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Twins Acquire RHP Sonny Gray from Reds for Chase Petty


17 minutes ago, Sielk said:

Also, to give up just one single prospect when the Twins have 7-8 other SP prospects that are roughly the same tier as Petty? That's dealing from a position of strength and I would do that anytime. 

And depending on what they prioritize in the team's direction, other pitching prospects might be more valuable to them than Petty. If the front office believes the team is entering a stronger period of contention in a year or two with the next group of talent coming up, they should prefer to deal Petty rather than more advanced pitchers from a similar tier.

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I guess I am in the minority as I don't see Gray as much of needle mover over Pineda or Cueto who could be had for money and no prospect loss.  If they were going to make a big move why not go for Montas instead of Gray?  I mean the Yankee's tried to unload Gray almost as soon as they got him a while back not seeing him as a playoff pitcher or really a pitcher who could survive the division.  This isn't even a Lance Lynn move like the White Sox made IMO.  So color me disappointed on this one.  Sure, yeah they found a competent starter but I don't think they needed to pay that price to get something similar on the market.

 

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24 minutes ago, Minderbinder said:

Twins FO can't win.  Yesterday, they traded the present for the future.  Bad.  Today, they traded the future for the present.  Bad.

Standing pat after -16 last year is literally a non-starter.  Let's have a chuckle, look in the mirror and move on.

What can I say, flailing about making moves which don't seem to form a cohesive plan doesn't get them a lot of credit?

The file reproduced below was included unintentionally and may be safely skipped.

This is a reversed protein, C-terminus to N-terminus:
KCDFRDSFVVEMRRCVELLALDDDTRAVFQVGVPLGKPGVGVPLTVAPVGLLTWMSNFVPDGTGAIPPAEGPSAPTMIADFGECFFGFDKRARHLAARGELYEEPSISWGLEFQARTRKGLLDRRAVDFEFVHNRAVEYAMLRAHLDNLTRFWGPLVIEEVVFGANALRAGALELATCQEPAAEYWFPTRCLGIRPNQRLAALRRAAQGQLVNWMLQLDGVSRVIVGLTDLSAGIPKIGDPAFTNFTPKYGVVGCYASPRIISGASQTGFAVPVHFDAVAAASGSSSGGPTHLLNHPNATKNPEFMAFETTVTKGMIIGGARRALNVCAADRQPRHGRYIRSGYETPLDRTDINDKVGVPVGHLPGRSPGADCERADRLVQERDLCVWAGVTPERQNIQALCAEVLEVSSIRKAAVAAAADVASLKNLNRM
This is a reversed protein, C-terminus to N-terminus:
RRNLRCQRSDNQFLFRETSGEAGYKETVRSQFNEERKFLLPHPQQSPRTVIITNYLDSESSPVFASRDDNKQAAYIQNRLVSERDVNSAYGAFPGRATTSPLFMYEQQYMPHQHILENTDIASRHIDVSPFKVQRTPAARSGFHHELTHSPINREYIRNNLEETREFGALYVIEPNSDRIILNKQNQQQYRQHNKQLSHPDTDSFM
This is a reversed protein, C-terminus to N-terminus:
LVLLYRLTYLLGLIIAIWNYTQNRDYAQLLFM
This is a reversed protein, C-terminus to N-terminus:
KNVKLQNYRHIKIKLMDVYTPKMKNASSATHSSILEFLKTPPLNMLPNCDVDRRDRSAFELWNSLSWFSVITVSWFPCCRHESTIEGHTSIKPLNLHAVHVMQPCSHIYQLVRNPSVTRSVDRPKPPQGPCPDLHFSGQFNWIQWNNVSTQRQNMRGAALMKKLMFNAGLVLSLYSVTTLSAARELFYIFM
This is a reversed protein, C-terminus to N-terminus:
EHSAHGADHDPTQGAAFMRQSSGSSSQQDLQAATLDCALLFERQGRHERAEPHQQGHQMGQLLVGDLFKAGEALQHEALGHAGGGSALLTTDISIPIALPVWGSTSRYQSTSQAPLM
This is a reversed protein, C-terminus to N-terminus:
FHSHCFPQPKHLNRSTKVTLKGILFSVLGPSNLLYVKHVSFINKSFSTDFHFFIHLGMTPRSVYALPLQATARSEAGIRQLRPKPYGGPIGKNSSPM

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I dislike this move as much as I liked yesterday's. Sonny Gray, a likely 3 (or 2 if you squint really hard), is a guy a contender picks up to get them over the hump. I don't think this team is built to win this year and next year depends mostly on how the in-house going starters develop.

 

A young, potential high impact arm for one year of Gray in a non-competitive situation and another where they *might* contend does very little for me.

 

Now, if they go get an actual #1 and a few bullpen arms so they can actually content this year, then I can be convinced to not hate this move.

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1 minute ago, twinsfaninsaudi said:

I don’t like the move. Good for 2022 sure and might not be bad in the long run. But the problem is the Twins should be going into full on rebuild mode. This is the move of a FO that is insecure it won’t be around in two years or even one. Falvey and Levine don’t have the equity with the organization and fan base to go into a rebuild mode because their failings are the reason it’s needed. Thus a move like this done in desperation to “compete” this year. A competitive pitching staff is not going to be built here in 3 weeks, and the FO is making moves in hopes of saving their own jobs in the short term. These things never end well and are part of the cycles of organizations that spend full generations in the league’s doldrums 

Disagree. The lineup is good enough to compete right now, so with a competent pitching staff, they're in the mix, especially with expanded playoffs. This isn't pro basketball where being in the middle class means you're almost never really a competitor for the title; the differences between the teams in the playoffs get a lot smaller (Twins recent record not withstanding) so if you have a chance to compete, I think you should always go for it. tearing it down and hoping for a new wave of prospects is no guarantee of future success. Gray is a big step to putting them team into the mix for the playoffs in 2022 and they only gave up a guy who is several years away with a big risk factor. Plus, Gray has an option for next season too: he doesn't have to be a 1 year rental.